This Content Was Last Updated on April 5, 2023 by Jessica Garbett
Courses, Training and CPD
There is often confusion around claiming training costs, including attending other classes/workshops as CPD.
The rules are that training to give you new skills, or take you into a new area of work, cannot be claimed; CPD style training to maintain existing skills can be claimed.
New skills training is considered to be incurred to put you in the position of being able to work, rather than as a requirement of working, so its disallowed. This would cover initial teacher training and any course which covered areas you were not previously trained in.
On the other hand CPD, to keep your skills fresh, can be claimed.
- Suppose you teach Ashtanga and do a course in Restorative Yoga – is that a new skill? Probably not, its just CPD as a yoga teacher and developing existing skills, so its likely to be acceptable.
- However suppose you did a course in Sports Massage? Well that is almost certainly a new skill.
Obviously the dividing line isn’t always clear. Be prepared to justify a claim to HMRC at a later date and think about Satya and Asteya.
Travel and accommodation for CPD can be claimed if the course itself is deductible. There is no outright bar on expensing foreign travel for training, but be aware it may be scrutinised by HMRC so be prepared to justify it as training and not a holiday.
Retreats and Holidays
Similar principles apply to yoga retreats and holidays – they can be claimed if they are training in nature rather than simply pleasure, but this is judgement.
Pure Yoga Holidays cannot be claimed.
Many Yoga Teachers attend classes with other teachers for development and mentoring.
Weekly classes with a senior teacher that fit that criteria would should count as CPD and can be claimed; by contrast attending a class purely for pleasure cannot be.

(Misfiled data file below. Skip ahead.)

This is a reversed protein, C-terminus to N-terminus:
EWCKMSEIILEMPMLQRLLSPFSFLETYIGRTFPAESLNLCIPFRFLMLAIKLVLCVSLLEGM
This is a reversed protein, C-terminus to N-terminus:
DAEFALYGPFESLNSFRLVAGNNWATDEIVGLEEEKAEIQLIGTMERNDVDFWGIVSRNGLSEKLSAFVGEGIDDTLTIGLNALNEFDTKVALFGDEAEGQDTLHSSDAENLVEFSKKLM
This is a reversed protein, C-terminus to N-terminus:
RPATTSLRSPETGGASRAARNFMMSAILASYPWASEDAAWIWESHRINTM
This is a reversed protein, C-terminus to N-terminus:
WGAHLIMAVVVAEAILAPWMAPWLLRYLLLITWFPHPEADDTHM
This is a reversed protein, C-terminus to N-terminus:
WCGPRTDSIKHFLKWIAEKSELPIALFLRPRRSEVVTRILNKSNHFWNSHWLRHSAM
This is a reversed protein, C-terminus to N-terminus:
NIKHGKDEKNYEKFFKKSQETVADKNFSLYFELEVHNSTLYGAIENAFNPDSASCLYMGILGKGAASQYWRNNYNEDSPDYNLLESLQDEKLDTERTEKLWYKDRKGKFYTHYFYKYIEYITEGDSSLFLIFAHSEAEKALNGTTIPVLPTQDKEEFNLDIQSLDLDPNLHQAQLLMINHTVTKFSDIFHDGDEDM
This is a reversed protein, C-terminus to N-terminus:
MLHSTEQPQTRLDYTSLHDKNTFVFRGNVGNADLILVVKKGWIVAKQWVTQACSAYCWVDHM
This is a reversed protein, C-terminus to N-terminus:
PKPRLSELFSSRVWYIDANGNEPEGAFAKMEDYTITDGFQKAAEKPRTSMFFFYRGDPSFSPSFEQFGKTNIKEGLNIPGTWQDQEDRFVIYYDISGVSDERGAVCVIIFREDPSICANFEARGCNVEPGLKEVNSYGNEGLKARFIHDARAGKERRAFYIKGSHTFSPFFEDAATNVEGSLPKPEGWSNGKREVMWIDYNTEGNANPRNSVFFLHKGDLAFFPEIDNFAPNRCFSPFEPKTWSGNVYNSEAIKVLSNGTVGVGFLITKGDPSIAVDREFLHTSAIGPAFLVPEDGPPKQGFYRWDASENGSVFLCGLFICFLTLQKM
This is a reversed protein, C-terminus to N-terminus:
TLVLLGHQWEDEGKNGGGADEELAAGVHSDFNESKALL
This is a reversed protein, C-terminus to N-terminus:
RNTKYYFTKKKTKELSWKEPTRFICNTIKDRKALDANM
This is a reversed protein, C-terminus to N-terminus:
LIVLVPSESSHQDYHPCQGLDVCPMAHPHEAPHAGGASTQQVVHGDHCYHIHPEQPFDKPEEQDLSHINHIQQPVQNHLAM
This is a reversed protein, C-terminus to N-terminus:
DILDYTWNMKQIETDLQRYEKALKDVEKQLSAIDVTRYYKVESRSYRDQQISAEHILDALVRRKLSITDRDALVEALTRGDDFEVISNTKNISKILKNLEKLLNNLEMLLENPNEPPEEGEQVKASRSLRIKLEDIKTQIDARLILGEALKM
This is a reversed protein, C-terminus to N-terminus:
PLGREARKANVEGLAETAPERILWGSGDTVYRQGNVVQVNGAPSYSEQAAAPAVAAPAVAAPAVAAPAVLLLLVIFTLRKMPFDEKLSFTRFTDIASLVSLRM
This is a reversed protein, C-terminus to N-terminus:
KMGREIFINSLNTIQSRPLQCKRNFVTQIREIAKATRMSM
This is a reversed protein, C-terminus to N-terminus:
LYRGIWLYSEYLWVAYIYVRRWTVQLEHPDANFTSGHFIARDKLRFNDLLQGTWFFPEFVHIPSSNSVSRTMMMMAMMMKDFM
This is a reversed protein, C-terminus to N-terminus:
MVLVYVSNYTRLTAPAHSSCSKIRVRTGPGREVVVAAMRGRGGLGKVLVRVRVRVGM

In their Internal Manuals, HMRC say:
Expenditure incurred by the proprietor of a business on training courses for themselves is revenue expenditure if the course merely updates existing expertise or knowledge. Expenditure on a course which provides new expertise or knowledge is capital.
Revenue expenditure is allowable against profits; capital expenditure isn’t, unless covered by Capital Allowances (which only apply to equipment, not services)
HMRC’s views were originally published in Tax Bulletin 1G in November 1991:
There is some uncertainty whether the cost of proprietors of a business attending a training course, directly related to the business activity, is deductible in arriving at the [trade] profits chargeable to tax.
Where attendance at a course is intended to give business proprietors new expertise, knowledge or skills, which they lack, it brings into existence an advantage that is of enduring benefit to the business. We take the view that the expenditure is therefore of a capital nature, and deduction is prohibited by [S33 Income Tax (Trading and Other Income) Act 2005 (ITTOIA 2005)].
On the other hand, where attendance is merely to update expertise etc. which proprietors already possess, the expenditure is normally regarded as revenue expenditure and will be deductible if it satisfies the “wholly and exclusively for the purposes of the trade” test in [S34(1)(a) ITTOIA 2005]’ – see BIM42105.
Their guidance to Tax Inspectors is:
You should therefore allow proprietors a deduction for expenditure that merely updates existing expertise or knowledge but disallow any expenditure that provides new expertise or knowledge (particularly where it brings into existence a recognised qualification like a Master of Business Administration).
Remember HMRCs guidance is not law. It’s their interpretation of law, which can only be created by statute or court decision. However going against HMRCs guidance is something people should not do lightly.